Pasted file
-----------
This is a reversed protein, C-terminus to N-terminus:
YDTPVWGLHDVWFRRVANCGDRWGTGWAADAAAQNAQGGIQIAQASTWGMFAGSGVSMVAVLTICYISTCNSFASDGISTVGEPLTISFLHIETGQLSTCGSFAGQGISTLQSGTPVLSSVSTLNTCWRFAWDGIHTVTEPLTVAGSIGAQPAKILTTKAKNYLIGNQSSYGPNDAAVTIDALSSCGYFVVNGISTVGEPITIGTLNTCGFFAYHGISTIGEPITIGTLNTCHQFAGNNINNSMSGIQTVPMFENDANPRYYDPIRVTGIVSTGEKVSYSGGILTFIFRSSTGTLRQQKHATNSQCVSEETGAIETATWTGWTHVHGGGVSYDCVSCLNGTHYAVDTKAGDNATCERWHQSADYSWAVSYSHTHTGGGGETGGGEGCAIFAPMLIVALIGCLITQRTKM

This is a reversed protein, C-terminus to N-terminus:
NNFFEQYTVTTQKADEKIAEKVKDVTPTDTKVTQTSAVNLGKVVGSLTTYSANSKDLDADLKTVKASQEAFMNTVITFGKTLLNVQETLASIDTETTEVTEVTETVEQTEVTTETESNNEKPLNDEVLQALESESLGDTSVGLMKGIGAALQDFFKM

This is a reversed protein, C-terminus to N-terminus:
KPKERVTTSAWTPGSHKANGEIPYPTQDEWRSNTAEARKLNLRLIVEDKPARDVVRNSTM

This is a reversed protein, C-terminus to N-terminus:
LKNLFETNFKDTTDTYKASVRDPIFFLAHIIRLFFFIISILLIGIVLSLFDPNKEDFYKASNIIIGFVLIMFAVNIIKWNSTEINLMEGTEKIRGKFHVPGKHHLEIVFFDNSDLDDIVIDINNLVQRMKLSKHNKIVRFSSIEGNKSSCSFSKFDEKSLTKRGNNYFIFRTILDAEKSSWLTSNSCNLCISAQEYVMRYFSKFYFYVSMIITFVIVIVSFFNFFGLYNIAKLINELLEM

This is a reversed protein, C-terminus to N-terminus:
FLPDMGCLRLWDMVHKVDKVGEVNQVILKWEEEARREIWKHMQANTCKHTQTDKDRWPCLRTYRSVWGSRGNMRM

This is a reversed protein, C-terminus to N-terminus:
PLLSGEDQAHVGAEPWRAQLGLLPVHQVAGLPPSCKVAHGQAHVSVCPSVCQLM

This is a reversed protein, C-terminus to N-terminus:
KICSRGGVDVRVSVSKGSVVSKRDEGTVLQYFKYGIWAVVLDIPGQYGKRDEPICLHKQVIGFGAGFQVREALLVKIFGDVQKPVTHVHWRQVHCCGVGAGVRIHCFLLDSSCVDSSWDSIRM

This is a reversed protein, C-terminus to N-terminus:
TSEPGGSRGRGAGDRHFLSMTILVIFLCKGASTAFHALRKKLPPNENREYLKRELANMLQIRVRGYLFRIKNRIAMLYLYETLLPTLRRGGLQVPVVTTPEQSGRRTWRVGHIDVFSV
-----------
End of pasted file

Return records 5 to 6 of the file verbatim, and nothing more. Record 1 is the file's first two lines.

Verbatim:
This is a reversed protein, C-terminus to N-terminus:
FLPDMGCLRLWDMVHKVDKVGEVNQVILKWEEEARREIWKHMQANTCKHTQTDKDRWPCLRTYRSVWGSRGNMRM

This is a reversed protein, C-terminus to N-terminus:
PLLSGEDQAHVGAEPWRAQLGLLPVHQVAGLPPSCKVAHGQAHVSVCPSVCQLM